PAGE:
Reclaiming Steven

Being sexually abused as a child, and I include teens here, has many many effects on the future adult life of the child. From massively increased risks of depression, anxiety disorders, self harm and even suicide. One area that is sometimes overlooked is the impact that it has on our self identity.

The question who am I is one we all ask, and usually answering it is fairly straightforward, at least on a superficial level. We are our memories, our likes and dislikes, our wishes for the future and relationships with others.
The issue with abuse survivors is that we often define ourselves in relation to the abusinve relationship we had with our abusers. This can be the relationship forged as part of a grooming process, the distortion of thoughts, feelings, sexuality, and understanding of what healthy relationships are as a consequence of the abuse itself or the destruction of trust, the imposition of eternal sense of fear and anxiety and the self blame and total lack of self believe engendered by the threats and emotional control used to keep us quiet after the abuse.


Part of the control the abuser undertakes is to weaken our knowledge of ourselves, our likes and dislikes our very personality. To make us more compliant he/she must erase what it was, is to be us to be the individual and make us an adjunct to their existence. A compliant shadow of themselves to be used, abused and controlled as you would a pet but with much less concern for our welfare.
Such is the impact of the abuse that it takes over our lives, our thoughts and feelings. Leaving no room for what might be left of us as individuals.
Part, I suspect, of the journey from being a victim of an abuser to becoming a functioning individual is to try and reclaim what it is to be us, what and who we really are under the layers of abuse, both the abuse we suffered as children and the self-abuse we inflicted on ourselves later.
But therein lies the problem, many of us were abused at a young age, memories are often suppressed and that can include memories of the pre-abuse life. We may not have any real memories of who we were before the abuse started. There is little or nothing left of the original self to form the core of a newly grown and free person. The seed needed, the childhood memories and experiences have been distorted, desecrated and erased.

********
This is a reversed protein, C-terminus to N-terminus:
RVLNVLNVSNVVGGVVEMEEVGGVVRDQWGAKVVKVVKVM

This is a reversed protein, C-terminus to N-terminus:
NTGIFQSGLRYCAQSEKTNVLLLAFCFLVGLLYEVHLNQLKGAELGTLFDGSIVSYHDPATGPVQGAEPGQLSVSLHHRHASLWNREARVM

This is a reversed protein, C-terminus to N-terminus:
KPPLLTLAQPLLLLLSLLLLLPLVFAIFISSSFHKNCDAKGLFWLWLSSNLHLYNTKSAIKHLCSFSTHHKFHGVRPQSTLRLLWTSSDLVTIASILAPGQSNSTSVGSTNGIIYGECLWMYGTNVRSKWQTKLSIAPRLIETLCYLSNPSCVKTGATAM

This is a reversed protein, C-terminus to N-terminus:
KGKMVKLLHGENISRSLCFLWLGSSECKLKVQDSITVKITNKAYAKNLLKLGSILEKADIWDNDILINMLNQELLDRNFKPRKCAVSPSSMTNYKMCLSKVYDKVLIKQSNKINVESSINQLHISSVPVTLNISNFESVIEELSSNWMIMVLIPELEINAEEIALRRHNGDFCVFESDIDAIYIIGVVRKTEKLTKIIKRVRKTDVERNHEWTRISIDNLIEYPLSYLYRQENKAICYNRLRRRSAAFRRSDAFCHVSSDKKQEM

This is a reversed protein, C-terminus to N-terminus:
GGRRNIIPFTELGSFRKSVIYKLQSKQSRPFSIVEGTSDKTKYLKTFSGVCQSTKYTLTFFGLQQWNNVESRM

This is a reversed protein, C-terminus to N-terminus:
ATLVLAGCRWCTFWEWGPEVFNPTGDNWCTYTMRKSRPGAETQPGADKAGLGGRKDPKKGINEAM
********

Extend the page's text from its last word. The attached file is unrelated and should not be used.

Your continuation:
This is of course why we can not simply get over it or move on. We lack the foundations needed to do that.
So what is left?
Well I refuse to let my abuser own what it is to be me. I will reclaim Steven and if the new me is a mix of half remembered memories, stories and wished the. That’s just fine.
The thing is I will decide what and who Steven is and not my abuser anymore. I will reclaim Steven with all the pain, confusion, suffering that will bring me. But also with the hope, faith and future that being me, the authentic me entitles me to. Even if that authenticity is one I have had to invent for myself.
So please say hello to Steven.

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2 comments

  • Adam Clifford

    Grooming can be cumulative by disparate individuals as a tacit informal group effort to develop more victims.Even individuals not on ‘the spectrum’ semi-groom by inappropriate attention.Being unable to deal with such attention,not ‘normal’,creates anxiety and disruption of relationships through fear of such inappropriate attention,disrupting normal relationship dynamics,whether this inappropriate attention is present or not.This can be a downward spiral to unhealthy and possibly toxic relations.It adds a very unwelcome and difficult layer to human relationships,ime.

  • holliegreigjusticee

    reblogged

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